Changes to Chambers Procedures

Printer-friendly versionPDF version

The following changes have been made to Chambers Procedures:

Chapter 13 Presumptive Fee*

The Court has carefully considered the information and proposals submitted by various members of the Utah Bankruptcy Bar regarding presumptive fees in Chapter 13 cases. The Court has conducted its own investigation of presumptive fee awards around the country, and it has also considered increases in the Consumer Price Index since November 2010 and cost of living differentials as to Utah and other states.
Based thereon, the Court hereby approves the following increases to presumptive fees in Chapter 13 cases filed on or after January 1, 2018:
Under median case with payment < $200 $3,000 → $3,500
Under median case with payment ≥ $200 $3,250 → $3,750
Above median cases (including business cases) $3,500 → $4,000
The presumptive fee covers compensation for the following legal services: (1) services through confirmation of the Chapter 13 plan, including responding to pre-confirmation motions for relief from stay; (2) completion of the claims’ review process under Local Rule 2083-1(l) (excluding fees for prosecuting a contested hearing on the claim objection); (3) certification of debtor’s completion of the personal financial management course under 11 U.S.C. § 1328(g); and (4) completion of the Request for Discharge under Local Rule 2083-1(m) and using Local Form 2083-1.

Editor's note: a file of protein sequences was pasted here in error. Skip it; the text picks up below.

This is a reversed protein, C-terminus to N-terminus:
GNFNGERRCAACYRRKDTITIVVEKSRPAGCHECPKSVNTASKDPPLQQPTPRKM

The presumptive fee is conditioned upon counsel's timely performance of services including timely responses to objections to confirmation. The Court retains discretion in all cases to determine the appropriate award of fees and may award fees in an amount less than the presumptive fee if counsel fails to provide timely and competent services.
If counsel feel the value of their services in a particular case is greater than the presumptive fee, they may file a fee application for consideration by the Court.

* For a more detailed discussion of presumptive attorneys' fees in chapter 13 cases, see this Court's Memorandum Decision on Attorneys' Fees in Chapter 13 Cases, Miscellaneous Case No. 06-50001, dated March 22, 2006.


Motions to Convert From Chapter 7 to Chapter 13

Every motion to convert a case from one under chapter 7 to one under chapter 13 must state whether the debtor has received a chapter 7 discharge in the case to be converted. If the debtor has received a chapter 7 discharge in the case, the motion must request that the chapter 7 discharge be vacated or request that the case be converted without vacating the chapter 7 discharge. If the motion to convert requests that the case be converted without vacating the chapter 7 discharge, the motion must be set for hearing.


Thursday, January 4, 2018 - 11:30